- Assist law enforcement agencies in the execution of court orders.
- Take serious action, including the possible suspension of future Show privileges, against any exhibitor convicted in a court of law of an IPR offense, and thereby violating IHA's Exhibitor Code of Conduct.
- Provide exhibitors the names of several reputable firms that specialize in IPR if the exhibitor has no current legal representation.
- Partner with the U.S. Department of Commerce's ("DOC") Office on Intellectual Property Rights. A representative has participated at the Show for the past several years. Their primary purpose is to visit with exhibitors on the Show floor to get a better understanding of current issues, educate exhibitors on IPR and suggest a plan to protect IPR, and visit with the offending organizations to add an authoritative presence to infer that the U.S. doesn't tolerate this type of activity.
- Sponsor educational sessions in the Housewares Design Theater to provide information on the protection of IPR from the design phase all the way through to product distribution.
- Recommending, where appropriate and agreeable to both parties, the use of binding arbitration in the effective resolution of IPR disputes. There is no denying that the cost of settling an IPR dispute within the court system can become very expensive. Arbitration is a means to reduce those costs and still receive an objective, fair settlement. IHA has posted general information regarding the arbitration process on our website along with a resource to file a case and have independent arbitrators assigned to case management.
- Posting on IHA's website of information available from the U.S. DOC on the protection of IPR. Their website provides valuable information on how to "Stop Trade in Fakes!" at www.stopfakes.gov. The site provides:
- Background information on IPR and the different organizations that provide protection:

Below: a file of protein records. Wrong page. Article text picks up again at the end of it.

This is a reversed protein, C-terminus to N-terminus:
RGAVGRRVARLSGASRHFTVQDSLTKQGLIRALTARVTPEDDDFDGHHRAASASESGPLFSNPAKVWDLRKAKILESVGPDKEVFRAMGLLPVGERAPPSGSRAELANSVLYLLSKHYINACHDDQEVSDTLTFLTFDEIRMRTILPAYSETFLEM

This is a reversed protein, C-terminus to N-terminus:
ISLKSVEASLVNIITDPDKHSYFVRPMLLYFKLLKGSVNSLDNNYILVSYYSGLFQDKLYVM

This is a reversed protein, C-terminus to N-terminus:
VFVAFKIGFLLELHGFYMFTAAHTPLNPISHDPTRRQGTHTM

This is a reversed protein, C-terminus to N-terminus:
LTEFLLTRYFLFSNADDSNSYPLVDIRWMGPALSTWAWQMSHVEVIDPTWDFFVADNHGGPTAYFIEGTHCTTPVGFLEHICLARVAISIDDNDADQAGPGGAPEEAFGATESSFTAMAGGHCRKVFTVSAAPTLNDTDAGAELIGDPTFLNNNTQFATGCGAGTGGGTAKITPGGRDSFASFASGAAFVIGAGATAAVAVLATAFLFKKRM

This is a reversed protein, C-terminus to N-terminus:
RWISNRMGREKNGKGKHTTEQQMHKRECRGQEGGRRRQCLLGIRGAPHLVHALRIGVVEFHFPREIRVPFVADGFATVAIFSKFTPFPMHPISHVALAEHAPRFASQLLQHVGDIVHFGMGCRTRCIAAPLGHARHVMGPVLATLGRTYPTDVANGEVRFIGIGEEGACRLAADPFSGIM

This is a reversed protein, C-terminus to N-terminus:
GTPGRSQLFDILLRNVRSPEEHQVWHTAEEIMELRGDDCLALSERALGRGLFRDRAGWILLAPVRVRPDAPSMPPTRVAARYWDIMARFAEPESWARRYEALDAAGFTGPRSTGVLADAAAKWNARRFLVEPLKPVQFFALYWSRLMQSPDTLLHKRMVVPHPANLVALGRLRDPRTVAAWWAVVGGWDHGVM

- Steps that organizations can take to protect their trademarks and copyrights through U.S. Customs and Border Protection; and,
- Toolkits for various regions in the world that explain how to obtain and enforce IPR in those countries.
- Periodically posting articles in IHA Reports, our monthly member communication, to remind members of tactical action items that can be taken to protect their valuable IPR.
throughout the year
IHA hopes to educate its membership on alternatives for self-help to provide proactive protection against IPR infringement. Some of the year-round activities include:
Many if not most of our members retain an intellectual property attorney if they have filed an application for IP protection. However, some members come to the The Inspired Home Show® in Chicago and find that they are in need of an attorney and don't have access to legal representation that resides back at their main office. The following are law firms in the Chicago area that have IP divisions within their law offices.
Andrew L. Goldstein
311 South Wacker Drive, Ste. 3000
Chicago, IL 60606
John L. Alex
200 W. Adams, Ste. 2850
Chicago, IL 60606
John F. Flannery
120 S. LaSalle Street, Ste. 1600
Chicago, IL 60603